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Honestly, I can’t remember the last time a Yankee felt like a sleeper to me.  Well, maybe last year with Aaron Hicks, but that became a playing time issue by the time we got to March.  It’s also not every day I point out a 1st baseman sleeper.  I don’t like punting corner infidels and punting a 1st baseman is especially treacherous.  By the by, treacherous there is a negative even though it sounds like a word that would be positive in a rap song.  You want big-time production from your 1st baseman, and you should be looking for the same from your corner man.  For unstints, I like to take a 1st baseman in the 1st or 2nd rounds and don’t mind grabbing a 2nd one and my corner man before I’m out of the top 100 overall.  Do you want Rizzo vs. the guy trying to piece together Chris Carter and Belt?  Yes, yes, yes.  I want Rizzo over the guy taking Abreu, even if that means having Lindor vs. Altuve.  1st base is sneaky scarce this year.  We got middle infielders coming out of ears like potatoes on the guy that never uses a Q-Tip.  By the by, you should be listening to the new Tribe album, though I’m waiting for someone to Soundcloud-up a new Tribe album with Jairobi spliced out.  Therefore, ergo, vis-a-vis, there’s a case to be made for a sleeper 1st baseman, and specifically Greg Bird.  So, what can we expect from Greg Bird for 2017 fantasy baseball and what makes him a sleeper?

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No one is drafting Joc Pederson.  I got an email from the barber that used to trim Fidel Castro’s beard before emigrating from Cuba and he said, “No tengo Joc Pederson en fantasy beisbol.”  Granted, he also asked for me to wire him $1000000000 to help pay for a dead aunt I hadn’t heard of previously, so the legitimacy of the email could be debated, but Pederson as non-entity is legit.  This is likely due to his known quality, as in ‘it is known he is not quality.’  If I had to guess why, I’d say it’s because people assume what they’re going to get from him — low average, some pop, prolly platoon.  Okay, that’s enough to be unenthused, I can understand that.  I think that’s selling him short like Christian Bale moving tranches as he waits for a bubble to burst.  Just to be clear, you’ve moved your enthusiasm away from a 24-year-old who had 25 HRs and 6 SBs last year and has hit that many homers for two straight seasons and has 30+ steals in two separate minor league seasons.  Yeah, no hitter has ever been better in his third full major league season.  That was sarcasm.  Lots of data has shown the third-year breakout season doesn’t exist, but there was some data there to begin with to even investigate it.  In other words, that third-year breakout theory isn’t a bastard child because there’s data there.  So, what can we expect from Joc Pederson for 2017 fantasy baseball and what makes him a sleeper?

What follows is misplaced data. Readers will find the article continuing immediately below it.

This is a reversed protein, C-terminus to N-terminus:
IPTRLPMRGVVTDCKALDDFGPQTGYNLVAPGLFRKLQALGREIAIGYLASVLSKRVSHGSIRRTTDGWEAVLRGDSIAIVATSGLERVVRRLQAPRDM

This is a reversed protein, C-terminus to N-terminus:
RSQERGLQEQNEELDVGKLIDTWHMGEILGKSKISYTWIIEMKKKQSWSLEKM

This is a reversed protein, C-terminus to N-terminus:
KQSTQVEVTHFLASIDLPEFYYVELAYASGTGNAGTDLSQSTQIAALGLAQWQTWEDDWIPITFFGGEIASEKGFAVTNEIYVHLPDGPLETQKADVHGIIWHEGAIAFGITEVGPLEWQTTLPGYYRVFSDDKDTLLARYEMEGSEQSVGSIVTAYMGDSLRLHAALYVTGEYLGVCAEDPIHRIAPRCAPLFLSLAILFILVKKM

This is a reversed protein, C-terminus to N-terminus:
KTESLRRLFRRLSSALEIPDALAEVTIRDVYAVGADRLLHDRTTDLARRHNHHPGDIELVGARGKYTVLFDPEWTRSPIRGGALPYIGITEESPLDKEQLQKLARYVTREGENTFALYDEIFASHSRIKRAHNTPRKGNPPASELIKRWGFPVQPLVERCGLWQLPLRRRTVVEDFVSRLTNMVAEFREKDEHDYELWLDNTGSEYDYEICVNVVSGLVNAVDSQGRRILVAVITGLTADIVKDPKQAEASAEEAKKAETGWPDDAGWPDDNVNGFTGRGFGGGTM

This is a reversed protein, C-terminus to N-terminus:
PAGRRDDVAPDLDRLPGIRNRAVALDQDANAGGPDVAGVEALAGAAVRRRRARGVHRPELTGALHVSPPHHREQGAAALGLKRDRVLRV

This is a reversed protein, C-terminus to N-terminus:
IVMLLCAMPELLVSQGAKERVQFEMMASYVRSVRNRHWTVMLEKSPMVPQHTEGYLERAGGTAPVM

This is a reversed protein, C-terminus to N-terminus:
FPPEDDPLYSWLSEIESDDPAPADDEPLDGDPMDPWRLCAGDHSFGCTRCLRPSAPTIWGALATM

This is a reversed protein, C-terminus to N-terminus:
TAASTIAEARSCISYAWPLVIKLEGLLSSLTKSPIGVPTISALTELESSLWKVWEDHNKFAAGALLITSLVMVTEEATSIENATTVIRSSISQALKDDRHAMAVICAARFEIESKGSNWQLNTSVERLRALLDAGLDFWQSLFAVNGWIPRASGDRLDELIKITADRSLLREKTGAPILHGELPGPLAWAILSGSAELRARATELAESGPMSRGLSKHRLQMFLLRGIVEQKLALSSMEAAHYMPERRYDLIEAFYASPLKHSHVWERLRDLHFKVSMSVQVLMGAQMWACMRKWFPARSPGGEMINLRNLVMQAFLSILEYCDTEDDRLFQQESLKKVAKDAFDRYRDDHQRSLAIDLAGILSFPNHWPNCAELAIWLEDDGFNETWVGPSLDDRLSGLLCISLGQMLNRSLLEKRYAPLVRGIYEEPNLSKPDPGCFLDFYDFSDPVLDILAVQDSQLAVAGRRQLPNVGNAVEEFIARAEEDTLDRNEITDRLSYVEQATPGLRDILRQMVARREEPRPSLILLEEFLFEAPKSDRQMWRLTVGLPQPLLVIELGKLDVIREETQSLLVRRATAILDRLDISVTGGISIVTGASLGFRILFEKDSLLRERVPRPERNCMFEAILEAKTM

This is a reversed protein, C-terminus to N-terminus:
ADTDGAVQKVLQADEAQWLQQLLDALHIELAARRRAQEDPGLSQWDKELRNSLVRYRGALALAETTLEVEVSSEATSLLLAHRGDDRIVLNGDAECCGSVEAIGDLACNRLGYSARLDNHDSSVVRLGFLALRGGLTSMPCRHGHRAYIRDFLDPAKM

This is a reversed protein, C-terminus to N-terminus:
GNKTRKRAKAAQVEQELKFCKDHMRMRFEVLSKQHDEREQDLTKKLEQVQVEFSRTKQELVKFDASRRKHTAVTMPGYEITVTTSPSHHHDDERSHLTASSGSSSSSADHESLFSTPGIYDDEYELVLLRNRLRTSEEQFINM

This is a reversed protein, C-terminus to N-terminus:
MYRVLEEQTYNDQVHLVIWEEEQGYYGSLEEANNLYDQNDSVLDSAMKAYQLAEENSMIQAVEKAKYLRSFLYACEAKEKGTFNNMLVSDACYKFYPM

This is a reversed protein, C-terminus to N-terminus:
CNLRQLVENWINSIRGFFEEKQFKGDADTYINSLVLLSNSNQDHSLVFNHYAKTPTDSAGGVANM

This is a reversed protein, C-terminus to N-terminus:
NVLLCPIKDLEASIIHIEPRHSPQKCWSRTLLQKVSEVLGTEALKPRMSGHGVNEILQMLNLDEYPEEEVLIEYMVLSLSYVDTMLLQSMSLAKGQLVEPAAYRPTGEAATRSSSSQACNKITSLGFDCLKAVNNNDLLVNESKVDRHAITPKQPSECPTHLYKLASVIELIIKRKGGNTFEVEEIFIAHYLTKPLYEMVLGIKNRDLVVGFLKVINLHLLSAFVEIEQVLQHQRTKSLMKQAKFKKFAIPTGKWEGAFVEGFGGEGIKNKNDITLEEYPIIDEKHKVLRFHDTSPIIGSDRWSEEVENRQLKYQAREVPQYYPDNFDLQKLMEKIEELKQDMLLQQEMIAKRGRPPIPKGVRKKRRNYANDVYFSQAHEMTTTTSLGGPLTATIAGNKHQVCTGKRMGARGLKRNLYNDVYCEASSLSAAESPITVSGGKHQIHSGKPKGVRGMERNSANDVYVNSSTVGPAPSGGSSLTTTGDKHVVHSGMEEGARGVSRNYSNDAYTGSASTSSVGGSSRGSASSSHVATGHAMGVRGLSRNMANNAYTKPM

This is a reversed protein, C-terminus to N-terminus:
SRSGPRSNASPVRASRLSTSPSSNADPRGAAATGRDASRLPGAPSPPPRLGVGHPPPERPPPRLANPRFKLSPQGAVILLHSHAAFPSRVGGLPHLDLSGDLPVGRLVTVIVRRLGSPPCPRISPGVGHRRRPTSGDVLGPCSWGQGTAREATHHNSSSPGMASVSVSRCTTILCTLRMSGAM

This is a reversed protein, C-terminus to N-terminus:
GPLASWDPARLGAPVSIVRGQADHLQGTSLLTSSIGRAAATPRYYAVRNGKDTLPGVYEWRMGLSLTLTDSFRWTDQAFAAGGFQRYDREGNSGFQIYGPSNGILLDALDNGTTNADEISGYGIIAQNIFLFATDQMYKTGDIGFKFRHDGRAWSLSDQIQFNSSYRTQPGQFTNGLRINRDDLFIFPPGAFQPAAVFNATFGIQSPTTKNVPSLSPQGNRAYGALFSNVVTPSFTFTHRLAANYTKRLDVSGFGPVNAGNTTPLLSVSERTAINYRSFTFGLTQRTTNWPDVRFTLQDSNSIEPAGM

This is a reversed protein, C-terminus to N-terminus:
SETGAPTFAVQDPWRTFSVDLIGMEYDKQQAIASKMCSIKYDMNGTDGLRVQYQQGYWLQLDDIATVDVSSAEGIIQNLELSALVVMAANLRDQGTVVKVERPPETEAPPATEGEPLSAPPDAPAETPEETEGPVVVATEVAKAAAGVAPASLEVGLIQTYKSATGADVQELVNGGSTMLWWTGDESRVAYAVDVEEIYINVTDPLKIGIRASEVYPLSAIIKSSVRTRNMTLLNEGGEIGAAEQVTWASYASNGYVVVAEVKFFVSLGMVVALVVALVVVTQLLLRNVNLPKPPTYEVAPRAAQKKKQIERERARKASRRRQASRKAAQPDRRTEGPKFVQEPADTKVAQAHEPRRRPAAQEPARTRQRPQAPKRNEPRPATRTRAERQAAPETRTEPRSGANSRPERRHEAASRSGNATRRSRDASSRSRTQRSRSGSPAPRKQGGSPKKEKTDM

Please, blog, may I have some more?

I think there’s a fairly evident reason it took Edwin Encarnacion a while to sign with a team.  Doode’s a leather-bound book with dust.  In the future, will a little boy sit down to hear a tale from his grandfather and the grandfather will blow dust off a Kindle?  “In the fall of 2016, I bought this Kindle from a garage sale.  What’s a garage sale, you ask.  It’s an informal market of used products that is held outside a house by where one stores their automobile.  What’s an automobile, you ask.”  Please, Grey, leave this metaphor alone!  You’re prolly right, Random Italicized Voice.  Speaking of grandfathers, this was overheard at the Christmas table yesterday:  My grandfather, “I took Viagra and only my nipples got hard.  Don’t think I got the pill all the way down.”  Any hoo!  Edwin’s ground ball ratio went up and his fly balls went down.  He still hits the ball hard, and, if he were 27 years old, none of his red flags would even be flags, they’d be red handkerchiefs for my white suit when I’m feeling especially Scarfacey.  His Ks went up, so he’s a .260 hitter now instead of a .270 hitter?  Big whoop.  I’m having a hard time being negative on Edwin, except he will be 34 years old.  Guys do excel in their mid-30s, but not as much as they don’t.  Am I excited about Edwin after he signed with the Indians?  Not particularly, but thinking he’s going to fall off, is you talking hunches and that only works if you’re making small talk with Quasimodo.  For Edwin’s 2017 projections, I’ll give him 88/36/105/.260/2 in 535 ABs.  Anyway, here’s what else I saw this offseason for 2017 fantasy baseball:

Please, blog, may I have some more?